Protecting Daughters Bill Passes Out of Committee

 

Editor’s note. This comes from Human Life of Washington, NRLC’s state affiliate.

State Sen. Mike Padden announces the bill to pro-lifers.  (Jim Camden/The Spokesman Review)

State Sen. Mike Padden announces the bill to pro-lifers.
(Jim Camden/The Spokesman Review)

Sen. Mike Padden was among a majority of Senate Law and Justice Committee members who yesterday endorsed legislation to require that an underage girl’s parent or guardian is notified before she can have an abortion.

Padden, R-Spokane Valley, said the vote on Senate Bill 5156 completes the work he and 17 other Republican and Democrat senators began in 2013 to make sure at least one parent or guardian receives 48 hours’ notice from the person intending to provide the abortion.

“The benefit of this bill is the same today as when it came before our committee for a public hearing this past legislative session,” said Padden, who is chairman of the panel. “It would not prohibit an underage girl from having an abortion but would simply give her parent or guardian the chance to talk with her ahead of time, or get ready to care for her afterward. Isn’t that an opportunity any parent or guardian would prefer to have, given the choice?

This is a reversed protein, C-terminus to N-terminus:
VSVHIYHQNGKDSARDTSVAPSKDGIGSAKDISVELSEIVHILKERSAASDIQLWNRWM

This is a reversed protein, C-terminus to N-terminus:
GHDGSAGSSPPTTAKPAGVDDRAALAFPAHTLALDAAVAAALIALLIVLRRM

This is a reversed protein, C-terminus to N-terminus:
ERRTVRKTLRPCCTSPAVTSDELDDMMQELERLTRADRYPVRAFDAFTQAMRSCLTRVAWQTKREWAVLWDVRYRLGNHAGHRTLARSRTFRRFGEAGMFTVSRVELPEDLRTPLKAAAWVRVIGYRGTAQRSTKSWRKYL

“Think about what it takes for parents to arrange for their children to receive medication at school, then ask whether it seems reasonable to notify a parent when his or her underage daughter is considering something as medically serious as an abortion.”

A 2013 poll commissioned by Human Life of Washington and conducted by Portland-based Moore Information found 65 percent of those responding were in favor of parents being notified before a girl under age 18 could have an abortion. Padden said the poll results found 25 percent of respondents were opposed and 9 percent were undecided.

In 1995, as chairman of the law and justice committee in the House of Representatives, Padden co-sponsored and held a public hearing on a similar bill; it went on to receive House approval but did not receive a hearing in the Senate.

Three years later the Senate approved a parental-notification bill; it also received committee approval in the House but was not brought to a full House vote.